[H]e can do simple, routine, repetitive tasks in a setting where interpersonal contact is incidental to the work performed. He can respond to usual work situations, routine work changes and supervision that is simple, direct and concrete.

(Tr. 17-21). With the help of VE testimony, the ALJ determined that Plaintiff was unable to perform his past relevant work as a truck driver. (Tr. 22). However, based on the Plaintiff's age, education, work experience, and RFC, the ALJ determined that Plaintiff was capable of work as a hotel cleaner, routing clerk, and marking clerk. (Tr. 22-23). Ultimately, the ALJ concluded that the Plaintiff had not been under a disability within the meaning of the Social Security Act from his alleged onset date of November 5, 2014, through June 1, 2016, the date of the ALJ's decision. (Tr. 23).

         Subsequently, Plaintiff requested a review of the hearing decision by the Appeals Council, which was denied on May 26, 2017. (Tr. 1-4). Plaintiff filed a Petition for Judicial Review of the matter on July 13, 2017. (Doc. 1). Both parties have submitted briefs, and this case is before the undersigned for report and recommendation. (Docs. 15, 16).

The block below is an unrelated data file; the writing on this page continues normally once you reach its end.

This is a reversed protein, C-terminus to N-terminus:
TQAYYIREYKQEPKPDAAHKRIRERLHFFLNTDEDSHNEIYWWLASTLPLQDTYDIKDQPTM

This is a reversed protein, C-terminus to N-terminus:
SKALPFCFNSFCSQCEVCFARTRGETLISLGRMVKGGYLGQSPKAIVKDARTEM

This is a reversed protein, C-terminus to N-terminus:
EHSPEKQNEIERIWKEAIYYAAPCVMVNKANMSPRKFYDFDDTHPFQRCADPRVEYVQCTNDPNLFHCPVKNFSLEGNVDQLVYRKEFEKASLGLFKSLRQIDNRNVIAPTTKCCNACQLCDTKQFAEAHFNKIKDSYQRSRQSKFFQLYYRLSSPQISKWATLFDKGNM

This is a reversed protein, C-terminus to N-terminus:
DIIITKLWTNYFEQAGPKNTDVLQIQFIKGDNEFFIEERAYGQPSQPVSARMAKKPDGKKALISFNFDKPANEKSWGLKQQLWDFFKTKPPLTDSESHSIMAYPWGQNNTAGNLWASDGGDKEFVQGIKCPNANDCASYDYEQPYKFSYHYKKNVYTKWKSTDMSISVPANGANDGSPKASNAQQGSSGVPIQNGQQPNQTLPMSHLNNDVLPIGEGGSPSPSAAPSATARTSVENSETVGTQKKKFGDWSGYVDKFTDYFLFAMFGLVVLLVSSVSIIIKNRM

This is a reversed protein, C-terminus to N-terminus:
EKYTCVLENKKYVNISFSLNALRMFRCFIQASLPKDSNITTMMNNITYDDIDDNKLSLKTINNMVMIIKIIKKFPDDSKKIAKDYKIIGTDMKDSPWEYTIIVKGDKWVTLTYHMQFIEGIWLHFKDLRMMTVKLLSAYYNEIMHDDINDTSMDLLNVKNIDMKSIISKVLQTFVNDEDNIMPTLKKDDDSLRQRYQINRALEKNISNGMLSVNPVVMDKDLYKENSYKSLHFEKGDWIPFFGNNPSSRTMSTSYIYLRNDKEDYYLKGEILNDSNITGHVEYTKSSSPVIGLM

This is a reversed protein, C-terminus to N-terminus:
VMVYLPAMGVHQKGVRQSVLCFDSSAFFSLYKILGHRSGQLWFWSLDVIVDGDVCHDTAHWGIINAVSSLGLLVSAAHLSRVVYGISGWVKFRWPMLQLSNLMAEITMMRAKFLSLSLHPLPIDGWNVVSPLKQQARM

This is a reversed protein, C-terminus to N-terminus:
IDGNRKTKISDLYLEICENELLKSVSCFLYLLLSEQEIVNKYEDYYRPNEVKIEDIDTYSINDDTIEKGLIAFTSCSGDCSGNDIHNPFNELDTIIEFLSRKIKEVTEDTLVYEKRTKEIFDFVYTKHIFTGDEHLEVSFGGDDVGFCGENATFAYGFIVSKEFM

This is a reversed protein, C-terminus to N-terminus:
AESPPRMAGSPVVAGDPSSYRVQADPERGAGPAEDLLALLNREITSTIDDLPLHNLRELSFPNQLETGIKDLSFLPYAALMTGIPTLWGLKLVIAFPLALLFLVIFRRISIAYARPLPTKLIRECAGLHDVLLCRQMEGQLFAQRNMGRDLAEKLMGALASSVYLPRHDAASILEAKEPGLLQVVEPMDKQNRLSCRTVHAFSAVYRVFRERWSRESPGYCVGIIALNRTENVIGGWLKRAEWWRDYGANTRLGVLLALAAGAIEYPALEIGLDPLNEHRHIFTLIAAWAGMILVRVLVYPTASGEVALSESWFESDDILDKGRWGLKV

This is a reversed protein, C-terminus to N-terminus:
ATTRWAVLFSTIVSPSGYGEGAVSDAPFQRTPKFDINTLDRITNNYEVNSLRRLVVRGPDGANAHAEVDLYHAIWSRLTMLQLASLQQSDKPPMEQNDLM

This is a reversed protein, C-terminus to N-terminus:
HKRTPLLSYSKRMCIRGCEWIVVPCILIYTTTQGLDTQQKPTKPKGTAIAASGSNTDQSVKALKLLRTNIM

The Court has reviewed the transcript in its entirety. The complete set of facts and arguments are presented in the parties' briefs and are repeated here only to the extent necessary.

         II. Evidence Submitted:

         At the hearing before the ALJ on January 25, 2016, Plaintiff testified that he was born in 1967 and had obtained his GED. (Tr. 33). Plaintiff's past relevant work consisted of work as a truck driver. (Tr. 50).

         Prior to the relevant time period, Plaintiff was treated conservatively on two occasions for depression and hyperlipidemia, and on another occasion, he was also treated conservatively for a common cold, abdomen pain, and nausea. (Tr. 320, 324, 328-329).